Tunisia-Foreign-Allies-Democracy

2014 A Year of Compromise

What comes up frequently as we reflect on 2014 is the weak role that the judiciary has played throughout the past year…The main pillar upon which democracy rests is the collectivity of its judicial bodies that is vital for the regulation of social-institutional relations … one of the greatest dangers that threatens the new Tunisian democracy is indeed the lack of harmonization between the human and material resources of the justice system with the new demands of post-revolution Tunisia.” Nawaat, Recap of 2014: A Pivotal Year for the Future of Tunisia’s Democracy.

At the beginning of the year, Nawaat published a Recap of 2014* examining the past “Year of Compromise.” Chapters on The New Constitution, Transitional Justice and Social Movements, Elections, Media, Technology and Rights, and Economy synthesized the key events and issues that defined (what was on paper) the final stage of the country’s democratic transition. Equally worthy of a retrospective examination are the agreements, programs, and reports initiated and authored by foreign governments and international institutions. A chapter on Foreign Interest, Investment, and Engagement in the “Arab World’s First Democracy’ would have fit nicely under the heading A Year of Compromise, a title that is also pertinent to the conditionality of economic adjustment and development programs such as those prescribed to Tunisia. In the domain of judicial reform which was at the heart of many controversies and issues throughout 2014, Western democracies resolved to see Tunisia’s democratic transition succeed represent both the imposition of outside economic, political, and strategic interests, but also what Tunisia’s justice system lacks and desperately needs: a tradition of case law to inform decision-making and legal processes.

Whereas vague concepts such as public security, national defense, and public morale leave room for interpretation even in the context of Western democracies, in Tunisia such ambiguities reflect a great legal insecurity that is consequence of the absence of case law. A long tradition of case law is fundamental to the functioning of long-standing democracies and is a guiding reference for Constitutional Courts, and has yet to be established in Tunisia. Nawaat, Recap of 2014.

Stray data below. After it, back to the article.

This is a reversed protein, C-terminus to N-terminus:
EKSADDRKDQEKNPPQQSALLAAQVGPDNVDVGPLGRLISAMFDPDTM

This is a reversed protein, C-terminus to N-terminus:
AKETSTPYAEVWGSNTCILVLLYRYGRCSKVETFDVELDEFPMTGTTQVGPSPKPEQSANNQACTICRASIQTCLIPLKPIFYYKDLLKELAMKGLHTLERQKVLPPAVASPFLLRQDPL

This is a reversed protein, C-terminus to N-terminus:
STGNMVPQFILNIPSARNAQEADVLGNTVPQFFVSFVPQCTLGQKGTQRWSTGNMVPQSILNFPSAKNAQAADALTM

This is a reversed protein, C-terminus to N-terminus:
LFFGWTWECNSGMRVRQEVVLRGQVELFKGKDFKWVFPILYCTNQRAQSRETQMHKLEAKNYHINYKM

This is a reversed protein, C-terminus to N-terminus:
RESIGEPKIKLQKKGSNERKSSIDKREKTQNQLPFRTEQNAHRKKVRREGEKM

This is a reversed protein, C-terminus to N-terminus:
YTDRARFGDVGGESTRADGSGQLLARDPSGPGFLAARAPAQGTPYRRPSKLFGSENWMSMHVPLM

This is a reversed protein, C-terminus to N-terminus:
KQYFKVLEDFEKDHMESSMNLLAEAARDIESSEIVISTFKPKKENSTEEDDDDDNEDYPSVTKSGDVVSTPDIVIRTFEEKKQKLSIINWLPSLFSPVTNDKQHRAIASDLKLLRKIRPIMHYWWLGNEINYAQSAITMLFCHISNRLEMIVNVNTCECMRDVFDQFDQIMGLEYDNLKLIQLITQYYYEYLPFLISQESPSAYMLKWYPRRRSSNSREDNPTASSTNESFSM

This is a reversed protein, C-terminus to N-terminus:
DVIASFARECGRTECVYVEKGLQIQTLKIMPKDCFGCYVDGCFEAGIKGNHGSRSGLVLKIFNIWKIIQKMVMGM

Foreign Interest, Investment, and Engagement

Certainly the chapter would discuss the manifold aid packages, agreements, and reports that represent foreign interest, investment, and engagement in Tunisia’s nascent democracy. The names that occur and re-occur throughout the course of the year are of course the European Union, the United States, the World Bank, and the International Monetary Fund. The table below includes some of the programs and suggested reforms that were the subject of discussions in media and civil society throughout 2014.

Agreement/Publication Date Country/Institution Title/Description Nature of Involvement Economic Value Objective(s) Links
12 October 2012 EU Support Program for Justice Reform (PARJ) Aid 25 million euros Justice reform Document (PDF) Nawaat article
19 November 2012 EU Privileged Partnership Political-economic partnership 400 million euros (2011-2013) Economic development, sustainable regional development, social cooperation, common economic space Document (PDF) Nawaat article
February 2013 IMF The Modernization of Fiscal Administration and Customs Reforms Report Recommendations on the modernization and strengthening of the fiscal system and customs operations Document (PDF) Nawaat article
12 May 2013 IMF Macrofinance Assistance Agreement (AMF) Aid 250 million euros in loans Reduce problems associated with unpaid debts and the budget situation; facilitate the execution of adjustment and reform programs Document (PDF) Nawaat article
29 January 2014 African Development Bank Microfinance Assistance Grants and Loans Three scenarios proposed ranging from 25.5-33.15 million dinars in grants and 127.5-765 million dinars in loans Programs and strategies for public and private investments, development of small and medium-size businesses Document (PDF) Nawaat article
March 2014 World Bank All in the Family Report Investigation of misappropriated assets during the Ben Ali regime Document (PDF) Nawaat article 1 Nawaat article 2
3 April 2014 United States Strategic Dialogue Political-economic partnership 500 million dollars (loan) Economic cooperation and development, educational and cultural cooperation, security and counterterrorism Source (Link) Nawaat article 1 Nawaat article 2 Nawaat article 3
10 April 2014 Carter Center Recommendations Report Recommendations concerning human rights and civil liberties Document (PDF) Nawaat article
24 May 2014 World Bank The Unfinished Revolution Report Development Policy Review Document (PDF) Nawaat article 1 Nawaat article 2